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Healthy Marketing Hype

January 19, 2011

I started today with a gorgeous breakfast of a dippy duck egg, a slice of wholemeal toast with marmite and a small glass of orange juice.

Here are the yummy rich duck eggs:


I know that these eggs came from happy healthy ducks because they belong to my boyfriend’s parents! The ducks live the life of luxury running around their garden in Lincolnshire and produce the most yummy rich eggs that are just perfect soft boiled with soldiers (I’m a big kid at heart and love egg and soldiers!). I’m going to try and source a photo of the ducks in question for tomorrow’s entry.

I’ve been really hungry all day today, possibly after doing that fast walk yesterday evening.  I’ve tried to eat according to my appetite as I feel that I’m now quite good at recognising real hunger rather than eating out of boredom, sadness or other emotional reasons. Mid-morning I had an apple and a few brazil nuts.


Lunch was another brown rice salad, this time with sprouting beans and hummus.


I had my mid-afternoon snack only an hour or so after lunch because I was starving – I has some pumpkin seeds and some dried pear. When I got home from work I had some fat-free fromage frais, half a banana, the dregs of my M&S fruit and nut mix and some milled flax seed (phew – what a combination! Was delicious though)

Dinner was a vegetable and chick pea curry. I basically put the following in a big pan and cooked it on the hob for 45 mins:

  • 1 aubergine
  • 1 carrot
  • 1/2 leek
  • 4 mushrooms
  • 1 can chick peas
  • 1 can chopped tomatoes
  • 1 tspn vegan marigold vegetable bouillion
  • a pinch each of coriander, cumin, ginger, chilli powder, black pepper
  • a large handful of spinach added for 5 mins at the end of cooking

I made enough for two large servings so I put half in the freezer for when I don’t have time to cook. I finished the evening with 2 pieces of Lindt 85% cocoa chocolate (mmmm … I love a big hit of chocolate!)

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Exercise tonight was a boxercise class. I really enjoy this class as it’s a combination of boxing on the punch-bags, step aerobics, abs exercises, skipping and strength moves with hand weights. It’s not quite as hard-core as my other circuits classes, but I try to put 100% in to get the most out of it. I wrote this before I went to the class. The instructor changed the routine this week and he made it harder – I’m going to ache tomorrow!

One news item really caught my eye this morning when I was scanning the BBC News website. It concerns “Vitamin Water” which if you’re not familiar with it is a Coca-Cola brand of fruity water drinks with added vitamins. The advertising watchdog has ruled that claims made by Coca-Cola that Vitamin Water is “nutritious” are misleading. The watchdog said that it would not expect a product claiming to be nutritious to have 23g of sugar in it (that’s nearly 5 teaspoons!).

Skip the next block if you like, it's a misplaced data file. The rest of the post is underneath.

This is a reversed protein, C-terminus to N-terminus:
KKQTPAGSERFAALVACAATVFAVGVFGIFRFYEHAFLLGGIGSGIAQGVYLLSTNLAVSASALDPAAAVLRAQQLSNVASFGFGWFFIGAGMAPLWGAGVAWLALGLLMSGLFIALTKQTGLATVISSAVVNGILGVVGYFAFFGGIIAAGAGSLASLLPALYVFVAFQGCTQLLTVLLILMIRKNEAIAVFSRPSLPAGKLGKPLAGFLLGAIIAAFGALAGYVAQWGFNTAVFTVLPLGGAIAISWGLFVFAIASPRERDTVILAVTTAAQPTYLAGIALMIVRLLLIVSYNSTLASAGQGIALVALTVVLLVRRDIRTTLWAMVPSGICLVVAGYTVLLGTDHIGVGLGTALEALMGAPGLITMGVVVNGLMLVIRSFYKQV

Reading this article brought to mind a series of programmes that was on BBC Two a couple of months ago – “The Foods That Make Billions”. Unfortunately the programmes are no longer available on BBC iPlayer, but this link gives some more information on what they were about. Each programme focused on products (bottled water, cereals, yogurt)  that are made from cheap commodities and marketed so well that huge margins can be added. The series really affected me and made me question my buying and eating habits. After the programme on bottled water I went straight out the next day and bought a 1litre water bottle and I now fill it up at the tap at work for free.

The health market is a major prize for the big food manufacturers and I get the the feeling they will try anything to get us to pay over the odds for their products. I can’t see how drinking Vitamin Water is any easier or better than drinking a glass of tap water and some fresh fruit or veg, or even a multivitamin if you want an extra hit. Yet the marketing bods at Coca-Cola have many people believing the hype. One key point that the documentaries made is that sugar sells – add sugar to anything and it will taste nice and people will buy it, even if it has a so-called “healthy” image. I’ve become so much more aware of what’s in the food and drink I consume and it really annoys me that food manufacturers manipulate consumers’ perception of what’s healthy.

On a related point, I’ve been drinking Berocca every morning for a couple of years now. A love the taste of it and as a result remember to take one every day. However, at around £4 for 15 tablets I’m beginning to think it’s not worth the money (another example of marketing hype?). So I’ve bought an own-brand multivitamin for just £4.50 for 60 tablets – I hope I can remember to take them without the incentive of having a lovely orange drink first thing in the morning.

3 Comments leave one →
  1. July 25, 2011 10:21 pm

    Yes I agree- I saw those progs too_ they repeat them on BBC3 every now and then. It is crazy how much of a mark up first of all, and secondly how misleading packaging can be. Like, 95% fat free, is still 5% fat, and it cannot officially be a low fat food (which has to be less than 3%) but by putting that on the pack it makes it seem low in fat. Or anything low fat (eg yoghurts) are just full of sugar or artificial sweeteners- they have to get the flavour somewhere. I used to always go for low fat yoghurts especially (or those light alpen bars which I had again recently and they were so sweet and horrible)- then I started to realise that I was really relying on sugar or artificial sweeteners and who knows what else. Love the links to the old posts 🙂


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